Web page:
It feels like we are watching lives with a bit of serendipity, not a movie or a story. Yet we are still showcased the more interesting parts 

Oddly this film is exactly what I thought it would be but still amazing. As it unfolds like a novel and feels nurturing and strangely full. Even though at heart it is disturbing if you think deep about it. it is also romantic

Grade: B+

AS LUCK WOULD HAVE IT (2011)

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Directed By: Alex De La Iglesia
Written By: Randy Feldman
Cinematography By: Kiko De La Rica
Editor: Pablo Blanco 


Cast: Jose Mota, Salma Hayek, Blanca Portillo, Carolina Bang, Santiago Segura, Nacho Vigalando

An out-of-work publicist who suffers an accident looks to sell the exclusive interview rights to the highest bidder in an attempt to provide for his family.

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JULIETA (2016)

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Written & Directed By: Pedro Almodovar
Based On The Short Stories “Destino, “Pronto” & “Silencio” By: Alice Munro
Cinematography By: Jean Claude Carreu
Editor: Jose Salcedo 


Cast: Emma Suarez, Adriana Ugarte, Daniel Grau, Rosy De Palma, Imma Cuesta, Dario Grandinetti, Michelle Jenner, Pilar Castro, Nathalie Poza 


 After a casual encounter, a brokenhearted woman decides to confront her life and the most important events about her stranded daughter.

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THE BLOOD SPLATTERED BRIDE (1972)

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Directed By: Vincente Aranda
Written By: Vincente Aranda
Based on The Novella “Carmilla” By: Sheridan Le Fanu
Story By: Matthew Lewis
Cinematography By: Ferando Arribas
Editor: Pablo G. Del Amo 


Cast: Simon Andreu, Maribel Martin, Alexandra Bastedo, Rosa Rodriguez A young husband’s sexual fantasies frighten his new wife and cause her to seek advice from Carmilla, a descendent of Mircalla de Karnstein. Carmilla seduces the young bride and forces her to commit gory acts of mutilation.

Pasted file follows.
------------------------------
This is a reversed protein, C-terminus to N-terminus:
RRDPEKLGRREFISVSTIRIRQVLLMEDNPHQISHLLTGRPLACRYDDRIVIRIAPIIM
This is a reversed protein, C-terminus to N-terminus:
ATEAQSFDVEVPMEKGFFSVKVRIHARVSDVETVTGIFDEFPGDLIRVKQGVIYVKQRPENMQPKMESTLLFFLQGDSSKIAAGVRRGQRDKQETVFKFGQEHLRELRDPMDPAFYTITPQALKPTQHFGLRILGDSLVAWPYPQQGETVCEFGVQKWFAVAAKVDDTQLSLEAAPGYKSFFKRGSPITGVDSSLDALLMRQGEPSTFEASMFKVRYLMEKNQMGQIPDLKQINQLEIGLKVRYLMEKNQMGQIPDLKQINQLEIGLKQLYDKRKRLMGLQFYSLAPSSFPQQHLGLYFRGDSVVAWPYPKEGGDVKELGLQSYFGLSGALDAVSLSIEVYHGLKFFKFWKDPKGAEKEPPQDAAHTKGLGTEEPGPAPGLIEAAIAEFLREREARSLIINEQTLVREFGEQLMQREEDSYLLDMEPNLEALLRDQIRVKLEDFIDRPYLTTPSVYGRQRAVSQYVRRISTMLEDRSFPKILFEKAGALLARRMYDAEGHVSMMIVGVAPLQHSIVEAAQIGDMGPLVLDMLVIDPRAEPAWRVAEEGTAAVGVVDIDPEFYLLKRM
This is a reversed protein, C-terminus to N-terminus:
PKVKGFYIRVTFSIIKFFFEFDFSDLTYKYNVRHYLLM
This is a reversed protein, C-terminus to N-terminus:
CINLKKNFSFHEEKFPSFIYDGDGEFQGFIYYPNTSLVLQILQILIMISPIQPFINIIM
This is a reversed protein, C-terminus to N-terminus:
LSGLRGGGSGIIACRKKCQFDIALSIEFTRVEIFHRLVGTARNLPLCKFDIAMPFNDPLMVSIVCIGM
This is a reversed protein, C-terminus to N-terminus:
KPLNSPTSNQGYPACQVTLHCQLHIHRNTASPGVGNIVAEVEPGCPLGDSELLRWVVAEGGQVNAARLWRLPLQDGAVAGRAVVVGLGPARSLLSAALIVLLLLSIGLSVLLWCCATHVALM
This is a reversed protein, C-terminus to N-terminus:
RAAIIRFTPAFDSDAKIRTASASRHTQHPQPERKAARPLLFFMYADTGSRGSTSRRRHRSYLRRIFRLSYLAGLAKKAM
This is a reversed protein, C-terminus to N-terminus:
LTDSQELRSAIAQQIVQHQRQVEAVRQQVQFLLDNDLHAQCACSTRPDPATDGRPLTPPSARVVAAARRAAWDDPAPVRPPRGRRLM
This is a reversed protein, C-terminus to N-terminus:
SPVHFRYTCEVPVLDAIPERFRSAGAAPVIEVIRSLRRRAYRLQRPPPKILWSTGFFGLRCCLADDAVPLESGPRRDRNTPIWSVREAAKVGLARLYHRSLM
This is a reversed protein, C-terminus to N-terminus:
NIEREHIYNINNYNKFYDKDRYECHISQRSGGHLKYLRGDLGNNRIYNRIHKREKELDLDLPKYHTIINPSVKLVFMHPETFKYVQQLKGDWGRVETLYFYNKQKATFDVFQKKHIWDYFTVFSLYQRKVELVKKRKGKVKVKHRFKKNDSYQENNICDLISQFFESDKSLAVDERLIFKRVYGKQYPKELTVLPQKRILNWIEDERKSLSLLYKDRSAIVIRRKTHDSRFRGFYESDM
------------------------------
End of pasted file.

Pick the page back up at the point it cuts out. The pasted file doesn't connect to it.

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THE BAR (EL BAR) (2017)

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Directed By: Alex De La Iglesia
Written By: Alex De La Iglesia & Jorge Guerricaechevarria
Cinematography By: Angel Amoros
Editor: Domingo Gonzalez 


Cast: Blanca Suarez, Mario Casas, Carmen Michi, Secun De La Rosa, Jamie Ordonez, Terele Pavez, Joaquin Climent, Alejandro Awada, Jordi Aguilar 


On an ordinary day in bustling downtown Madrid, life ticks over as usual, while inside a decrepit and noisy central bar, a motley assortment of common urbanites is killing time indolently, up until a loud gunshot sends chills down the spine. Out of the blue, now a man lies dead in front of the bar in a pool of blood, and then surprisingly, in broad daylight, another death follows. Where did that mysterious lethal bullet come from? Is this an act of terrorism or is there a solitary invisible sniper hidden on a roof? As hysteria prevails and the bodies miraculously vanish into thin air, the perplexed and terrified bar’s regulars are bound to turn on each other, paranoid and suspicious of the potential assassin who might be hiding inside the place. Is there indeed a wolf among sheep?

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I’M SO EXCITED (2013)

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Written & Directed By: Pedro Almodovar
Cinematography By: Jose Luis Alcaine
Editor: Jose Alcedo
Music By: Alberto Iglesias 


Cast: Hugo Silva, Antonio De La Torre, Javier Camara, Miguel Andre Silvestre, Cecilia Roth, Blanca Suarez, Paz Vega, Carmen Machi, Penelope Cruz, Antonio Banderas, Laya Marti

A technical failure has endangered the lives of the people on board Peninsula Flight 2549. The pilots are striving, along with their colleagues in the Control Center, to find a solution. The flight attendants and the chief steward are atypical, baroque characters who, in the face of danger, try to forget their own personal problems and devote themselves body and soul to the task of making the flight as enjoyable as possible for the passengers, while they wait for a solution. Life in the clouds is as complicated as it is at ground level, and for the same reasons, which could be summarized in two: sex and death.